December 10, 2017 – “Hope”

Today’s text is from Ezekiel 37:1-14.


We’re getting to that time of the year where the air makes you catch your breath. Those frosty mornings when you step outside and the icy air burns your nose and your throat.

I’m not a fan of these days. Why we live in a place where it hurts to breathe is beyond me. And yet with each breath, with each passing moment that cold air rushes into our warm body, we’re reminded of God’s very presence.

See, for the majority of our lives breathing is something we don’t even think about. The oldest parts of our brain handle this basic yet crucial aspect of our lives.

So, it’s on the rare occasions where we’re reminded of our breathing, where we can actually feel the cold rush of air burning down our throats.

Because God is in the air. God is on the wind. God’s breath of life is on your lips. And with God’s Spirit, God’s breath, God’s life giving presence by our side, we have nothing to fear.

But that’s easier said than done. The people of Israel have grown weary in exile. They’ve lost their sense of purpose, identity, they’ve given up hope.

This hope piece is crucial. Hope of returning to Jerusalem. Hope of resuming their old lives again. Hope that God would rescue them now.

Hope is a beautiful thing. It motivates us. Encourages us. Lifts us up. Reminds us that tomorrow will arrive.

But then there are moments that catch our breath. Moments that would take the hope from us. Moments that can turn into days and weeks and months and years and lifetimes.

Moments that catch our breath and make us swallow in the icy air of desolation and fear.

This is the field of bones Ezekiel finds himself in. Bones that represent a people in exile that have lost all hope. Bones that represent a people who have been cast out, thrown into the fiery furnaces, and told this moment, this icy air, is going to last a lifetime.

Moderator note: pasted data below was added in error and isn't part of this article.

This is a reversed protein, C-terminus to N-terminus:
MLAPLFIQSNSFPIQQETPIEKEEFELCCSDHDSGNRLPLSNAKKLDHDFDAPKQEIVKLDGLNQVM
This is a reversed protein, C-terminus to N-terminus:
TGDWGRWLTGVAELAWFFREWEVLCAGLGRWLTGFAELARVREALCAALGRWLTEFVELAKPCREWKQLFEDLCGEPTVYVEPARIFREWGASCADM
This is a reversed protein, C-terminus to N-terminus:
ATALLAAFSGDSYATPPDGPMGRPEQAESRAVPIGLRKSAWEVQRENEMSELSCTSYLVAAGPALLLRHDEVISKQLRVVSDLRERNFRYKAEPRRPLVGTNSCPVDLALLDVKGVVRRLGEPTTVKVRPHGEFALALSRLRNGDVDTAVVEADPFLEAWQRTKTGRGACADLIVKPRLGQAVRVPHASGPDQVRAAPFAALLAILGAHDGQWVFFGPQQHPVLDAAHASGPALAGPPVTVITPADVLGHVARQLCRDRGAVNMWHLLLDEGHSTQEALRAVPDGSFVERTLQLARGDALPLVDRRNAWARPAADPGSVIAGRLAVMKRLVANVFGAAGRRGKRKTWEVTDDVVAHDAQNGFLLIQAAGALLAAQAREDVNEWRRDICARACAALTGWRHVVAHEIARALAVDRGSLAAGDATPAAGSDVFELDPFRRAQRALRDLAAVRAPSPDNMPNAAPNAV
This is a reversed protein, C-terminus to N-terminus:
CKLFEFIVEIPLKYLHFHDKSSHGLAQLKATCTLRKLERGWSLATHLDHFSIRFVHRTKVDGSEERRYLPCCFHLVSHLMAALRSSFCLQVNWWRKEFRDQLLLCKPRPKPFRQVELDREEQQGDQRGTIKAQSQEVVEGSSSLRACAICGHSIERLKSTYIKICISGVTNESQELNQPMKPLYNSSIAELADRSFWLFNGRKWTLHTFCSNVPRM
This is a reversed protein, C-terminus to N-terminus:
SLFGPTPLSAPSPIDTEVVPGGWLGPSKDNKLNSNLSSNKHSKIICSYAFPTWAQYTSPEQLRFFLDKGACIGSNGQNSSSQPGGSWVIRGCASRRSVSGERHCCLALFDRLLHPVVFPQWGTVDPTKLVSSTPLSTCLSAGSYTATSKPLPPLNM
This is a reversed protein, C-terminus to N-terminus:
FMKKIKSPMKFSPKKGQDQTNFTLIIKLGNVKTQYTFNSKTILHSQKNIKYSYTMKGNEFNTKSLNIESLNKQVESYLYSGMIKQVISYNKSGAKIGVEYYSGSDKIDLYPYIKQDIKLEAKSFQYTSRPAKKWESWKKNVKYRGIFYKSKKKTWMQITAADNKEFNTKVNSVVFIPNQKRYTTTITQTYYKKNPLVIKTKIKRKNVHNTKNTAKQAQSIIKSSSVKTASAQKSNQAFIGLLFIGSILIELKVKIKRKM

But as Ezekiel stands there he realizes he’s not alone. The wind, the breath, the spirit of God fills the valley. And it fills Ezekiel, and the people, with hope.

Because we worship a God of reversals. We worship a God of surprises. We worship a God that turns everything we know upside down.

We worship a God that takes death and makes life. A God that is visibly, audibly, and physically present in every breath you take.

Now this wind, this breath, this spirit of God doesn’t promise to instantly reverse our problems. For the people of Israel there was no getting out of exile so easily.

The same often holds true in our lives. That sometimes no matter how much we pray the disease remains. Sometimes our family won’t get back together. Sometimes a job falls through. Sometimes we can’t afford to pay our bills and buy food. Sometimes it feels as if we too, like the Israelites, are stranded.

Stranded with no chance of getting out. The icy air has caught itself in our throats and these moments that can turn into lifetimes burn with each passing breath.

But know this: God is in the wind, God’s very breath gives you life. For it’s in these moments of pain, moments of exile, moments of fiery furnace, that we can have hope.

For you have the breath of God. You have the Spirit of God by your side. You are created in God’s image. And this spirit of God will give you new life.

For it is in these moments, the moments where we catch our breath, that we realize God was with us the whole time.

This is the promise we wait for in Advent: The promise of God with us. The promise that God’s spirit will never leave our side.

Sometimes that breath will be easy to take, yet oftentimes it’ll be as difficult as a cold and snowy day.

But you can have hope because our God turns death into life. Our God takes a valley of desolation and turns it into a mark of creation.

It’s not always easy. This vision shown to Ezekiel of dead bodies coming to life was not going to immediately change the fortunes of the Israelites. Exile couldn’t end that easily.

Just like how oftentimes pain and suffering remains in our lives. Not because we deserve it, not because God has ordained it, but perhaps because there is a season and a time for everything.

As we wander through this Advent season with snow on the ground and cold in the air we do so with a glimmer of hope on the horizon.

We hope, we wait, we pray. We hope for the promise coming of the Savior, and we wait and pray with the very breath and spirit of God by our side. For you are never alone: God is with you.

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